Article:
Throwing Out the Free Market Playbook: An Interview with Naomi Klein

Perhaps one of the most well-known voices for the Left, Canadian Naomi Klein is an activist and author of several nonfiction works critical of consumerism and corporate activity, including the best sellers No Logo (2000) and Shock Doctrine (2007).

In your cover story for the Nation last year, you say that modern environmentalism successfully advances many of the causes dear to the political Left, including redistribution of wealth, higher and more progressive taxes, and greater government intervention and regulation. Please explain.

The piece came out of my interest and my shock at the fact that belief in climate change in the United States has plummeted. If you really drill into the polling data, what you see is that the drop in belief in climate change is really concentrated on the right of the political spectrum. It’s been an extraordinary and unusual shift in belief in a short time. In 2007, 71 percent of Americans believed in climate change and in 2009 only 51 percent believed—and now we’re at 41 percent. So I started researching the denial movement and going to conferences and reading the books, and what’s clear is that, on the right, climate change is seen as a threat to the Right’s worldview, and to the neoliberal economic worldview. It’s seen as a Marxist plot. They accuse climate scientists of being watermelons—green on the outside and red on the inside.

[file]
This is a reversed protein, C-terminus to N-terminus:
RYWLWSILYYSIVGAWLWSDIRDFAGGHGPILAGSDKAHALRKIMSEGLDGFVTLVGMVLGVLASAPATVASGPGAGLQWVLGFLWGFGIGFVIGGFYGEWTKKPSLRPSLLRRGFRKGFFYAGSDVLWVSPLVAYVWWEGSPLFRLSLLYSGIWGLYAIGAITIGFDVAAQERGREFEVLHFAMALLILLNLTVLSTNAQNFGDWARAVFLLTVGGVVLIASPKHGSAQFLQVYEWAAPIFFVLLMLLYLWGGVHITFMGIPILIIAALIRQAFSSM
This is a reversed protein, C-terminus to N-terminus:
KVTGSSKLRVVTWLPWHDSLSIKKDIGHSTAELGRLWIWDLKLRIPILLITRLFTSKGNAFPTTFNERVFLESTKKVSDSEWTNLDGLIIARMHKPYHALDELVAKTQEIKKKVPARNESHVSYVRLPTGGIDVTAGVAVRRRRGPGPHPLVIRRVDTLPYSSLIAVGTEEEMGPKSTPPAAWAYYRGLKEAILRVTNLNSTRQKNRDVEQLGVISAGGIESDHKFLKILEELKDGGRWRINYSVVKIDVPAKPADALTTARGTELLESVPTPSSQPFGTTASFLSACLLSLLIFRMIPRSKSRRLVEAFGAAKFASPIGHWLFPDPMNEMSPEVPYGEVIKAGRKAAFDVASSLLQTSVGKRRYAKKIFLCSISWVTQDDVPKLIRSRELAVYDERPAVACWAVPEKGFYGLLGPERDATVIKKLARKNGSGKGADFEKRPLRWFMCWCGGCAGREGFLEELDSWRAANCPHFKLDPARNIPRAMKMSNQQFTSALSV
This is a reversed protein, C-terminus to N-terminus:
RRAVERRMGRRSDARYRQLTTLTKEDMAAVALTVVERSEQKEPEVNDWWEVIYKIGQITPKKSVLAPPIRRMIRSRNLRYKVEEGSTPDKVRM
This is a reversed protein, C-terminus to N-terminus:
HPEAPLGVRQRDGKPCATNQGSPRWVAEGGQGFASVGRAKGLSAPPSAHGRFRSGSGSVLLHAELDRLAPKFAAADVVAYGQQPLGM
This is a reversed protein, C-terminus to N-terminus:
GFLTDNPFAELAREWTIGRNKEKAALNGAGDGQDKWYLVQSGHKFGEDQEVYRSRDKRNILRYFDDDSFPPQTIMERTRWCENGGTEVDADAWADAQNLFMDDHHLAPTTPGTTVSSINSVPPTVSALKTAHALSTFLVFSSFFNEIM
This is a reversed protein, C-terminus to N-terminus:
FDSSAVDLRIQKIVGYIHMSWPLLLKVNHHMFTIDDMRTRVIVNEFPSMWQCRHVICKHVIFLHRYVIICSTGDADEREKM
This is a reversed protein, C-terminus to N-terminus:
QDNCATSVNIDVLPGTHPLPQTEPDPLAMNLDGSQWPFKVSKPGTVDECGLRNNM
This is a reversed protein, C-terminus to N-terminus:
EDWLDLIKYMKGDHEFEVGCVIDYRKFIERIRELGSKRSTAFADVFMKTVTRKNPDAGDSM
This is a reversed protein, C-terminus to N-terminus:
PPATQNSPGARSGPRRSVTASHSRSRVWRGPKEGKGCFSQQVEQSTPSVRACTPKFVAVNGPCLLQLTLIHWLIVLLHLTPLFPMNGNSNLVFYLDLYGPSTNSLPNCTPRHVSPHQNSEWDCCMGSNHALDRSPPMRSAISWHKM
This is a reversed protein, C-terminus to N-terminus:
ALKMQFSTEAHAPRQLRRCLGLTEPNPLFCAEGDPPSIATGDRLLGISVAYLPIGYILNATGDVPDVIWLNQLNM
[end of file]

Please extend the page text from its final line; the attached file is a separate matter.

It seems exaggerated, but your piece was about how the Right is in fact correct.